This paper investigates the task assignment problem for multiple dispersed robots constrained by limited communication range. The robots are initially randomly distributed and need to visit several target locations while minimizing the total travel time. A centralized rendezvous-based algorithm is proposed, under which all the robots first move towards a rendezvous position until communication paths are established between every pair of robots either directly or through intermediate peers, and then one robot is chosen as the leader to make a centralized task assignment for the other robots. Read More


All-pay auctions, a common mechanism for various human and agent interactions, suffers, like many other mechanisms, from the possibility of players' failure to participate in the auction. We model such failures, and fully characterize equilibrium for this class of games, we present a symmetric equilibrium and show that under some conditions the equilibrium is unique. We reveal various properties of the equilibrium, such as the lack of influence of the most-likely-to-participate player on the behavior of the other players. Read More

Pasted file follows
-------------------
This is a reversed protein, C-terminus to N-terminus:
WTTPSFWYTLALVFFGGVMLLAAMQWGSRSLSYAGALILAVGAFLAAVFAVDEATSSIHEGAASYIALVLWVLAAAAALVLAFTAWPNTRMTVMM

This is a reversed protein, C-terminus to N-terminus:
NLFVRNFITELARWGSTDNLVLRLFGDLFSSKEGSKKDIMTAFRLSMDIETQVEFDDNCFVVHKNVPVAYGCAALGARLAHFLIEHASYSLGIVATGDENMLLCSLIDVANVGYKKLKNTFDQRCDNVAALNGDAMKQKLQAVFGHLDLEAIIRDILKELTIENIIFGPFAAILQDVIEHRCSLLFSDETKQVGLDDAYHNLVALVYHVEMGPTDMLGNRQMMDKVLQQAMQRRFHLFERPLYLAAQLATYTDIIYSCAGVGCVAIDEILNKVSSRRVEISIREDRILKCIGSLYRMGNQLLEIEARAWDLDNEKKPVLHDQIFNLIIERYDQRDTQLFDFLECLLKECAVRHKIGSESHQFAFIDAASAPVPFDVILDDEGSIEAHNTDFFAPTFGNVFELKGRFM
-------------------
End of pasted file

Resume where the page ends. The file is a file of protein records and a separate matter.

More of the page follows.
Online learning with streaming data in a distributed and collaborative manner can be useful in a wide range of applications. This topic has been receiving considerable attention in recent years with emphasis on both single-task and multitask scenarios. In single-task adaptation, agents cooperate to track an objective of common interest, while in multitask adaptation agents track multiple objectives simultaneously. Read More


Managing micro-tasks on crowdsourcing marketplaces involves balancing conflicting objectives -- the quality of work, total cost incurred and time to completion. Previous agents have focused on cost-quality, or cost-time tradeoffs, limiting their real-world applicability. As a step towards this goal we present Octopus, the first AI agent that jointly manages all three objectives in tandem. Read More


2017Feb